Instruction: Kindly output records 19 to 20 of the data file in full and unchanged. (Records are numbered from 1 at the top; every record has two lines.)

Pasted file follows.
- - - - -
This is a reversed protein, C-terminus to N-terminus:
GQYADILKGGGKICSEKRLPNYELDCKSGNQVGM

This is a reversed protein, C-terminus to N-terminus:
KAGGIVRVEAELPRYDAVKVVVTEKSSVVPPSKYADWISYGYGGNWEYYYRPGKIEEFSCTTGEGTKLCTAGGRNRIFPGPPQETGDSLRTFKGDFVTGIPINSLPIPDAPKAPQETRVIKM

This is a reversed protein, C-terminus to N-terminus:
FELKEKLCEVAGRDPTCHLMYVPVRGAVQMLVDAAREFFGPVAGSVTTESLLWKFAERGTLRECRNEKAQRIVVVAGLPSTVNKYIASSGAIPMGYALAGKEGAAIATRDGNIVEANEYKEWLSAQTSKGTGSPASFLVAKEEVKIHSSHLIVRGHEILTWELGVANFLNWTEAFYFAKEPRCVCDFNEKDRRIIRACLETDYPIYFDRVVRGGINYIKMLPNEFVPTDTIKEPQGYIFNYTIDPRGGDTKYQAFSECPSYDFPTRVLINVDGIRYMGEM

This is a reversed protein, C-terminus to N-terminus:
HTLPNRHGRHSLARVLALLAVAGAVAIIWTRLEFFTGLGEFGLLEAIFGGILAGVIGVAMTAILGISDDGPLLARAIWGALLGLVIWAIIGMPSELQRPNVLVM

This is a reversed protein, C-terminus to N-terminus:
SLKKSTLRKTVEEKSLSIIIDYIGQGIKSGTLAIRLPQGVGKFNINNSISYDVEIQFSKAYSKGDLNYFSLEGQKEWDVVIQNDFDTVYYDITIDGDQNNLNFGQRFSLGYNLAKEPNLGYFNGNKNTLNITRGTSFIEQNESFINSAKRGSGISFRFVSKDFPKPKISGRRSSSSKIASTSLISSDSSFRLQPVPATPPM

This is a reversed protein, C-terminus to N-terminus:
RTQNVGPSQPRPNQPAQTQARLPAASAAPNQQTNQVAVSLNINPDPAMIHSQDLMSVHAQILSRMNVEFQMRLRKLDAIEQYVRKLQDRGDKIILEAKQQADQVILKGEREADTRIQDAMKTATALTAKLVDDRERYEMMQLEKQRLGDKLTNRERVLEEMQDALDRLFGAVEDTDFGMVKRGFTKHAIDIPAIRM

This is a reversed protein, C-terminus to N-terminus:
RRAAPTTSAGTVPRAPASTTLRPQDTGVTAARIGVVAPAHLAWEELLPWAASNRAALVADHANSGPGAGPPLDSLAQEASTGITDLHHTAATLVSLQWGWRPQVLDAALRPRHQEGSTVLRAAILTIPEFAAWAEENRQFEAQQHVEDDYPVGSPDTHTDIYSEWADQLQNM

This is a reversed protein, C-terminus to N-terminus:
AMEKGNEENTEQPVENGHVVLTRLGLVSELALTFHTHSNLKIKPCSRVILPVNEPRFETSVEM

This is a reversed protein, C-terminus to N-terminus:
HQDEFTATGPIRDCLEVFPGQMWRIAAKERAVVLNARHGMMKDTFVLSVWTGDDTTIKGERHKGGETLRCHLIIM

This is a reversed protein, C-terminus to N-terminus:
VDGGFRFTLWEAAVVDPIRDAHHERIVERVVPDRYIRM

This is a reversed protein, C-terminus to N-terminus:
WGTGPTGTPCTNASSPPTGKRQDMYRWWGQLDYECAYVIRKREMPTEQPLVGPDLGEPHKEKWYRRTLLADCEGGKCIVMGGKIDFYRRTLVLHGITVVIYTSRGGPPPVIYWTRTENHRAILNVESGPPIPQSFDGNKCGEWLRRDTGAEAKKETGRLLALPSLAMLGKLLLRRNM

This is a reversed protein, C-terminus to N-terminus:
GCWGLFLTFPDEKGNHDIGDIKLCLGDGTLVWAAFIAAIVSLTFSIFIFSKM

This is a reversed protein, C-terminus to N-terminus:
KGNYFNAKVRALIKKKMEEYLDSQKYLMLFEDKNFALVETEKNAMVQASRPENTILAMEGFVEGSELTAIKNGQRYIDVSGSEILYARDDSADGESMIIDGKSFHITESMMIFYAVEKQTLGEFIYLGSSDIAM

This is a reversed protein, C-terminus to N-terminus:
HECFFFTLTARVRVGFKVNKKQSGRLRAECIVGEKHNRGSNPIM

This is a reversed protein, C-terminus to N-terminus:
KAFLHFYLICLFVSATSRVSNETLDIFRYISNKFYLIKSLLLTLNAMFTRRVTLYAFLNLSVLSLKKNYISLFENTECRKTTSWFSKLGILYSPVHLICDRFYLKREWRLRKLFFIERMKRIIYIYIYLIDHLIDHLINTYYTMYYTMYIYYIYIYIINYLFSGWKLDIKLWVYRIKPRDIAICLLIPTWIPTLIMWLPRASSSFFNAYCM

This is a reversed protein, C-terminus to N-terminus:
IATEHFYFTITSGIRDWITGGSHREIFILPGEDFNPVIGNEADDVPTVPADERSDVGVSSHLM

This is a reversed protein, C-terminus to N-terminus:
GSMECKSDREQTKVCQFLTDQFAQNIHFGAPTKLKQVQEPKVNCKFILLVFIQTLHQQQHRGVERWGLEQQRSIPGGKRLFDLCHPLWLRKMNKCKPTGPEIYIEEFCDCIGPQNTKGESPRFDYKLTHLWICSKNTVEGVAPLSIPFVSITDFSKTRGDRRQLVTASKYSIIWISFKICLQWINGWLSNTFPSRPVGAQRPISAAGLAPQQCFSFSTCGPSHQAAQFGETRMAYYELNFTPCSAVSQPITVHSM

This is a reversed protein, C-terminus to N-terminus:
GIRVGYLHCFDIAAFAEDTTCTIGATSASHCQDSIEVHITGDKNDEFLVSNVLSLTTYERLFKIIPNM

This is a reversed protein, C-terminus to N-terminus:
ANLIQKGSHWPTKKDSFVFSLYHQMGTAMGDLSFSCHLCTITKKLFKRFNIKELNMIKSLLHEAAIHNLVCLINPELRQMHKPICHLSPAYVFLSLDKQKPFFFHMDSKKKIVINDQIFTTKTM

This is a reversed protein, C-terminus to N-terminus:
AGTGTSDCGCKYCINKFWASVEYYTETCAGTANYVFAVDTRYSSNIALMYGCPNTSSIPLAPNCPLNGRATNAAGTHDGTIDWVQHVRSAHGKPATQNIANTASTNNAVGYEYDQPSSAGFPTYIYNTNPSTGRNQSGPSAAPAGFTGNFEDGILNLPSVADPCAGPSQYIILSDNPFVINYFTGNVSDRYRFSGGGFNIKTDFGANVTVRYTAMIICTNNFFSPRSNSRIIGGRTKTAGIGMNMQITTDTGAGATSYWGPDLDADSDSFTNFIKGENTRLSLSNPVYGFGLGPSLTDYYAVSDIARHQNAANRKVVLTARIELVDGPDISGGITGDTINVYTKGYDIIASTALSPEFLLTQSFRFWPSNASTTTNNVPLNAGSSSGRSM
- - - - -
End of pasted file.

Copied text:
This is a reversed protein, C-terminus to N-terminus:
ANLIQKGSHWPTKKDSFVFSLYHQMGTAMGDLSFSCHLCTITKKLFKRFNIKELNMIKSLLHEAAIHNLVCLINPELRQMHKPICHLSPAYVFLSLDKQKPFFFHMDSKKKIVINDQIFTTKTM

This is a reversed protein, C-terminus to N-terminus:
AGTGTSDCGCKYCINKFWASVEYYTETCAGTANYVFAVDTRYSSNIALMYGCPNTSSIPLAPNCPLNGRATNAAGTHDGTIDWVQHVRSAHGKPATQNIANTASTNNAVGYEYDQPSSAGFPTYIYNTNPSTGRNQSGPSAAPAGFTGNFEDGILNLPSVADPCAGPSQYIILSDNPFVINYFTGNVSDRYRFSGGGFNIKTDFGANVTVRYTAMIICTNNFFSPRSNSRIIGGRTKTAGIGMNMQITTDTGAGATSYWGPDLDADSDSFTNFIKGENTRLSLSNPVYGFGLGPSLTDYYAVSDIARHQNAANRKVVLTARIELVDGPDISGGITGDTINVYTKGYDIIASTALSPEFLLTQSFRFWPSNASTTTNNVPLNAGSSSGRSM